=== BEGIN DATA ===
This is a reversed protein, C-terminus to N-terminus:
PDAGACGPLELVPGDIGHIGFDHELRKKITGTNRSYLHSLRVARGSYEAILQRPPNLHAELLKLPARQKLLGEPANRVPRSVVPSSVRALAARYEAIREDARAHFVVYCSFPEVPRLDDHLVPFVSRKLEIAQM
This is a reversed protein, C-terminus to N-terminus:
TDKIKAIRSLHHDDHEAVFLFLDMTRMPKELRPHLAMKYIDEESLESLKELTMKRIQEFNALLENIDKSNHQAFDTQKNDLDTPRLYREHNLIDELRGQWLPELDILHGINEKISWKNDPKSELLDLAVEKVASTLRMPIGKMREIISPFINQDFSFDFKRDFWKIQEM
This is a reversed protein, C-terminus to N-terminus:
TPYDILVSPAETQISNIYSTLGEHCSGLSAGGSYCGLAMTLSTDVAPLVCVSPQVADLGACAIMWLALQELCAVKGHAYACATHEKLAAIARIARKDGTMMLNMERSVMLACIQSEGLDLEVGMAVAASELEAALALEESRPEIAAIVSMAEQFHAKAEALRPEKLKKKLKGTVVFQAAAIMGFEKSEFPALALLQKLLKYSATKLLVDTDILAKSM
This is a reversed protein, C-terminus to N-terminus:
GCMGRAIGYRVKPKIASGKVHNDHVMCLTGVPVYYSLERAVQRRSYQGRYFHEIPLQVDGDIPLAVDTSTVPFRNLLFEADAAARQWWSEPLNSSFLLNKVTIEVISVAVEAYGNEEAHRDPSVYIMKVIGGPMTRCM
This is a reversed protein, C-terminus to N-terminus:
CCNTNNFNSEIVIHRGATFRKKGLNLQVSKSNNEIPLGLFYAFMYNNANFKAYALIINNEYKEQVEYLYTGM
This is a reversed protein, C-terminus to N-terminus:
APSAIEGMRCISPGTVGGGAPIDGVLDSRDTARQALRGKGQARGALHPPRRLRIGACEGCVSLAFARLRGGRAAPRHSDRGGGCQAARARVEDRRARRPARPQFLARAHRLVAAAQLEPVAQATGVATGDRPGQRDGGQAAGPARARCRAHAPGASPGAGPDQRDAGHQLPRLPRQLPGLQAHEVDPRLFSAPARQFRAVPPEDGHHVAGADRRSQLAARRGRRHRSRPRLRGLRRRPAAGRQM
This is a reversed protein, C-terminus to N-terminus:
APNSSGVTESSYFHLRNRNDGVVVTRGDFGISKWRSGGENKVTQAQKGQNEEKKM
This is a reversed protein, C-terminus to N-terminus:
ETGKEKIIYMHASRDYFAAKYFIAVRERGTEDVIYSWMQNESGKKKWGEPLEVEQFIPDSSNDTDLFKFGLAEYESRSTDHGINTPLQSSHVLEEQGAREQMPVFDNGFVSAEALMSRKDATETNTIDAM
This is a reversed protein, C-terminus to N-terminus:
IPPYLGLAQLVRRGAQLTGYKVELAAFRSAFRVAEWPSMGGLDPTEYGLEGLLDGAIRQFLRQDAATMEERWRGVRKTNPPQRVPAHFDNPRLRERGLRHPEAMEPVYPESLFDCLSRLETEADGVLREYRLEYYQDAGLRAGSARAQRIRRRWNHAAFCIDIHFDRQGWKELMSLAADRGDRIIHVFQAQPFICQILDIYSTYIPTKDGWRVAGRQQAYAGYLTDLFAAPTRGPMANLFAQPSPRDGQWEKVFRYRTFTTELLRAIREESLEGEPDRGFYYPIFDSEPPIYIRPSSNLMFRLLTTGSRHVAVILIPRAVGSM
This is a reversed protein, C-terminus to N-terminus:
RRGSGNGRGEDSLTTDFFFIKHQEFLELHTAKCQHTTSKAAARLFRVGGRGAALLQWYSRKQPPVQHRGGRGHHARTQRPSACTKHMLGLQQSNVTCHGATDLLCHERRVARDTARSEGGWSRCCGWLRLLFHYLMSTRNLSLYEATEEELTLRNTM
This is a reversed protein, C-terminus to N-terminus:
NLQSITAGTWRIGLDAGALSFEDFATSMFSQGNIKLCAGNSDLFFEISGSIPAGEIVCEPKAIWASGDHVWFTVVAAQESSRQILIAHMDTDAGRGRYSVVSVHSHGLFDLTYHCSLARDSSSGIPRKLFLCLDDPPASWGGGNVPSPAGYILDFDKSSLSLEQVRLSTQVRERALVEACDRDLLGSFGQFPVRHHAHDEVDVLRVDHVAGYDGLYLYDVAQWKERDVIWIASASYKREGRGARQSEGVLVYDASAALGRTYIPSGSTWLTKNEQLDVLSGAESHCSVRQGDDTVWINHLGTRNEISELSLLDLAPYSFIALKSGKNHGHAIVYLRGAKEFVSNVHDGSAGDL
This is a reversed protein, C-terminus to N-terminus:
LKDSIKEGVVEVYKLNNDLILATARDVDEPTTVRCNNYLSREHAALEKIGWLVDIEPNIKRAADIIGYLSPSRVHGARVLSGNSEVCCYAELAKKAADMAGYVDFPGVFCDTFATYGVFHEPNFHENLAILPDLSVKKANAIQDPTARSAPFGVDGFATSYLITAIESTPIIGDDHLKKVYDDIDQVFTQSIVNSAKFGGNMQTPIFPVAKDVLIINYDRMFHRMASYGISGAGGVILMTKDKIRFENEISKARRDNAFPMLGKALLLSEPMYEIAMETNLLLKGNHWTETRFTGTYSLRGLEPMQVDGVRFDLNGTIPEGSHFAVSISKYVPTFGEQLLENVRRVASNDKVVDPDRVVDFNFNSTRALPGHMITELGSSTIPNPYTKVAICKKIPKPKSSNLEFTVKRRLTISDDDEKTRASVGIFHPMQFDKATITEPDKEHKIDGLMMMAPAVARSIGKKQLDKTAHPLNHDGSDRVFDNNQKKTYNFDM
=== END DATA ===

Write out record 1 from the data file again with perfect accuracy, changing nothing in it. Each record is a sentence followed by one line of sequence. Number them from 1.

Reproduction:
This is a reversed protein, C-terminus to N-terminus:
PDAGACGPLELVPGDIGHIGFDHELRKKITGTNRSYLHSLRVARGSYEAILQRPPNLHAELLKLPARQKLLGEPANRVPRSVVPSSVRALAARYEAIREDARAHFVVYCSFPEVPRLDDHLVPFVSRKLEIAQM